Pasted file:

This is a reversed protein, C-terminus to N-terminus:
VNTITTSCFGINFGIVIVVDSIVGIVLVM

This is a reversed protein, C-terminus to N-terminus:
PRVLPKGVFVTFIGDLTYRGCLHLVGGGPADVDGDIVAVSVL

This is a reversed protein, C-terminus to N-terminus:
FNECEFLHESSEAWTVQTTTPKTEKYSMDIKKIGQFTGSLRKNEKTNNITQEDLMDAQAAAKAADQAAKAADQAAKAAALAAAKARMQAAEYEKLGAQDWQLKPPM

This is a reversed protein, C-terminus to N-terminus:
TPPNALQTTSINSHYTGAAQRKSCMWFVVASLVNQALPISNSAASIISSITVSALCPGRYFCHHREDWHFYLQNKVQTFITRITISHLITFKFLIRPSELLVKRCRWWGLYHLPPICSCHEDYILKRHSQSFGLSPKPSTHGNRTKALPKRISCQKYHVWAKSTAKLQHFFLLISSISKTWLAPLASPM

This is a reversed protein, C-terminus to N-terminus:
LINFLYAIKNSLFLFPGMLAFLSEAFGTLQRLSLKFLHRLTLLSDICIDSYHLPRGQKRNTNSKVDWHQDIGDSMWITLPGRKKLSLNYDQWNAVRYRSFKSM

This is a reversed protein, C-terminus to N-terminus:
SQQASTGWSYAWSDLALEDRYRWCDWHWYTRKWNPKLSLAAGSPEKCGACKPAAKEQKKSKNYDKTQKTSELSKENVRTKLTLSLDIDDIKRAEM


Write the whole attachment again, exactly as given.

This is a reversed protein, C-terminus to N-terminus:
VNTITTSCFGINFGIVIVVDSIVGIVLVM

This is a reversed protein, C-terminus to N-terminus:
PRVLPKGVFVTFIGDLTYRGCLHLVGGGPADVDGDIVAVSVL

This is a reversed protein, C-terminus to N-terminus:
FNECEFLHESSEAWTVQTTTPKTEKYSMDIKKIGQFTGSLRKNEKTNNITQEDLMDAQAAAKAADQAAKAADQAAKAAALAAAKARMQAAEYEKLGAQDWQLKPPM

This is a reversed protein, C-terminus to N-terminus:
TPPNALQTTSINSHYTGAAQRKSCMWFVVASLVNQALPISNSAASIISSITVSALCPGRYFCHHREDWHFYLQNKVQTFITRITISHLITFKFLIRPSELLVKRCRWWGLYHLPPICSCHEDYILKRHSQSFGLSPKPSTHGNRTKALPKRISCQKYHVWAKSTAKLQHFFLLISSISKTWLAPLASPM

This is a reversed protein, C-terminus to N-terminus:
LINFLYAIKNSLFLFPGMLAFLSEAFGTLQRLSLKFLHRLTLLSDICIDSYHLPRGQKRNTNSKVDWHQDIGDSMWITLPGRKKLSLNYDQWNAVRYRSFKSM

This is a reversed protein, C-terminus to N-terminus:
SQQASTGWSYAWSDLALEDRYRWCDWHWYTRKWNPKLSLAAGSPEKCGACKPAAKEQKKSKNYDKTQKTSELSKENVRTKLTLSLDIDDIKRAEM